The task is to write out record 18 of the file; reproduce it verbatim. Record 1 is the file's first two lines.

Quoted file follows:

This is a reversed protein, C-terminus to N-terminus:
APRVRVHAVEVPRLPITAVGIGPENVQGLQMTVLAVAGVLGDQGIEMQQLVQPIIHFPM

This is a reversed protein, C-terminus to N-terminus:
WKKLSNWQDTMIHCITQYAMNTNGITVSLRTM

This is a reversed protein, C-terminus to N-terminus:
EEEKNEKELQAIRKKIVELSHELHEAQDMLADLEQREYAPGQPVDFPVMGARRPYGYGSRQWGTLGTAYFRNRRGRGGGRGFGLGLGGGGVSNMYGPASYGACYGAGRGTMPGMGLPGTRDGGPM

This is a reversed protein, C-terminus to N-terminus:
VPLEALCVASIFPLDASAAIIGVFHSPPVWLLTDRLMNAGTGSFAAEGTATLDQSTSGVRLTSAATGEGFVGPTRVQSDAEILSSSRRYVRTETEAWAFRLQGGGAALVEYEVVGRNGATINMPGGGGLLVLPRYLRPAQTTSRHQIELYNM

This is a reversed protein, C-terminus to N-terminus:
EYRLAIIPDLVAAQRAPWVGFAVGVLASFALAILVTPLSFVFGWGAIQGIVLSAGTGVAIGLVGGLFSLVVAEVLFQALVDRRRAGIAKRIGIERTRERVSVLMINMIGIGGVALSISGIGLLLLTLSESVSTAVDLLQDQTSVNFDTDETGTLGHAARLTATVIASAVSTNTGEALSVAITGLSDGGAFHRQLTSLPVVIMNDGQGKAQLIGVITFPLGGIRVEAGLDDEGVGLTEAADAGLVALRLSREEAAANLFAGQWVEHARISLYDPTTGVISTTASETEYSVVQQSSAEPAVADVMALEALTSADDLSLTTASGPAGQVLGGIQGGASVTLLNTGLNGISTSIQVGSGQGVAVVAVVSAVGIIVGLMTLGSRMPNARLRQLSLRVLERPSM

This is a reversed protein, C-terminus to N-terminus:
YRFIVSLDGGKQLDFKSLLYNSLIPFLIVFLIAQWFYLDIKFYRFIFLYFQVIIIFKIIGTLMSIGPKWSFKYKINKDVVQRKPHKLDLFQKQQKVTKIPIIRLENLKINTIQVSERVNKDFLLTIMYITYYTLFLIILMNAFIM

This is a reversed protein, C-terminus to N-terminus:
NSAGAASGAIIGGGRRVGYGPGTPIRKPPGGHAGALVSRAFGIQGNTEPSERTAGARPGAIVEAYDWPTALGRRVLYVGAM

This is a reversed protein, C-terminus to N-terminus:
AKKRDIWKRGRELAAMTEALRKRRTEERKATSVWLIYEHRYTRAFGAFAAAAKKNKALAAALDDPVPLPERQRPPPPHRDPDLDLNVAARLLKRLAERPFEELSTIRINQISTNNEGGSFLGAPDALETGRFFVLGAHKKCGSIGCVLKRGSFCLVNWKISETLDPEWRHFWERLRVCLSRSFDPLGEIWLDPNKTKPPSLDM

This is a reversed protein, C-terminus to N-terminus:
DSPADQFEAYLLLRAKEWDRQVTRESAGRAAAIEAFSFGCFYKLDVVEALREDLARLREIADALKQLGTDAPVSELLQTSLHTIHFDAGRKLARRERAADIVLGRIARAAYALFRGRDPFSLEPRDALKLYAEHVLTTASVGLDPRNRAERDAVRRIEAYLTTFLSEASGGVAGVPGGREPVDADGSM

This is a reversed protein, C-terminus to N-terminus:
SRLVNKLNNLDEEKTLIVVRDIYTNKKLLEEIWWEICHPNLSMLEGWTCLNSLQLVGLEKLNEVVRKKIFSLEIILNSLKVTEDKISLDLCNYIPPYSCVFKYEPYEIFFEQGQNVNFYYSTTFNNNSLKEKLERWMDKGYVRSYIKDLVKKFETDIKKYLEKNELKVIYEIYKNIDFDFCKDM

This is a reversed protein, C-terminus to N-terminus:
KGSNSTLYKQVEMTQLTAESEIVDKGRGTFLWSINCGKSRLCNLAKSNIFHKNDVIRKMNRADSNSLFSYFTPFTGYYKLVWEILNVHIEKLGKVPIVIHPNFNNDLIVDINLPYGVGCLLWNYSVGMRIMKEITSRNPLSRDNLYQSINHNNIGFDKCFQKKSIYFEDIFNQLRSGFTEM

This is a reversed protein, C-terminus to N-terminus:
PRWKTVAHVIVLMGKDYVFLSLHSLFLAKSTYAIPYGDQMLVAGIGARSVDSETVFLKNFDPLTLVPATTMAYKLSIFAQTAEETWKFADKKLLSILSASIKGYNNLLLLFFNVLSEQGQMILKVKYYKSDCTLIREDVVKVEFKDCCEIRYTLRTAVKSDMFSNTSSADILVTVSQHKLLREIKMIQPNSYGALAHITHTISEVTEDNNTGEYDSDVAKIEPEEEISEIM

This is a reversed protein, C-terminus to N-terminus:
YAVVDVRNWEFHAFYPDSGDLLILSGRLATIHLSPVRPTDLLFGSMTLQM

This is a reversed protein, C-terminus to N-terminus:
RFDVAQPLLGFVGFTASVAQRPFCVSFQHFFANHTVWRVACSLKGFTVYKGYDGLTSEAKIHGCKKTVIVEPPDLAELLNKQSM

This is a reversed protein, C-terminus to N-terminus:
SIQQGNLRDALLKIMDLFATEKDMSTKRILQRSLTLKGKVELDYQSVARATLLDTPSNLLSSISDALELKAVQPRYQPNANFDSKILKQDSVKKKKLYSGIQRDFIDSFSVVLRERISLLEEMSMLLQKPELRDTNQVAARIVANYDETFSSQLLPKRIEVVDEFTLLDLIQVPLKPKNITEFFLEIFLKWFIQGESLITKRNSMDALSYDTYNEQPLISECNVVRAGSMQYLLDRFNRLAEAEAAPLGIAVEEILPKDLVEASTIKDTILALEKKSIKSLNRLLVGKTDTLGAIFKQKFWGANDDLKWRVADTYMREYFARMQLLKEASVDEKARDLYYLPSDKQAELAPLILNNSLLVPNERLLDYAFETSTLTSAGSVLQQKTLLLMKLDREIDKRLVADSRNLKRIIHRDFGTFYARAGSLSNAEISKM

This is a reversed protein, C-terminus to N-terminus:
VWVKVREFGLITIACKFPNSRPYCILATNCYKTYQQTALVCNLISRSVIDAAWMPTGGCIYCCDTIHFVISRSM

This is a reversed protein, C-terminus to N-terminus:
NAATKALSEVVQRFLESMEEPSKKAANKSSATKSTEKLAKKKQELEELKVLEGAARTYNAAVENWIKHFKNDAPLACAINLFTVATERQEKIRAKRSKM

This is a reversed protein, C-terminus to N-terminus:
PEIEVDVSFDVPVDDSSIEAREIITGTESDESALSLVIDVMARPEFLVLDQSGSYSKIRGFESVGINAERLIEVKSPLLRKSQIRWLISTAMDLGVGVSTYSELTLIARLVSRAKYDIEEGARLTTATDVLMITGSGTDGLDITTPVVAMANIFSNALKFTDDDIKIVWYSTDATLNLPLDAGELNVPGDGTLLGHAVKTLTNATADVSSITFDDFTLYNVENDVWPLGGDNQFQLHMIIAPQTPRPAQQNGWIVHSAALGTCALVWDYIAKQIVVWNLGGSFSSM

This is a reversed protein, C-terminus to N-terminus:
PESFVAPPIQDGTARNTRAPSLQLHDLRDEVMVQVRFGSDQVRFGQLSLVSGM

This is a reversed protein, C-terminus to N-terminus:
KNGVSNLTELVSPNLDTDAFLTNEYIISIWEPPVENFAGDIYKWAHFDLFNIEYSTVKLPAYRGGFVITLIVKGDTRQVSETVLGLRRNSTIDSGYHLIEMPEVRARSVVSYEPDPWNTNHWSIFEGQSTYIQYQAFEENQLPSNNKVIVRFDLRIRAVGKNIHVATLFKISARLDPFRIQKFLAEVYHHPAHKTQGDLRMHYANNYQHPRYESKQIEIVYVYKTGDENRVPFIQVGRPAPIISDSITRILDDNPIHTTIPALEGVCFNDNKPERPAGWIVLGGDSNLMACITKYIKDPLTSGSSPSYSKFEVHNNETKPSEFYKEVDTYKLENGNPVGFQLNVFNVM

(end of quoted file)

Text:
This is a reversed protein, C-terminus to N-terminus:
PEIEVDVSFDVPVDDSSIEAREIITGTESDESALSLVIDVMARPEFLVLDQSGSYSKIRGFESVGINAERLIEVKSPLLRKSQIRWLISTAMDLGVGVSTYSELTLIARLVSRAKYDIEEGARLTTATDVLMITGSGTDGLDITTPVVAMANIFSNALKFTDDDIKIVWYSTDATLNLPLDAGELNVPGDGTLLGHAVKTLTNATADVSSITFDDFTLYNVENDVWPLGGDNQFQLHMIIAPQTPRPAQQNGWIVHSAALGTCALVWDYIAKQIVVWNLGGSFSSM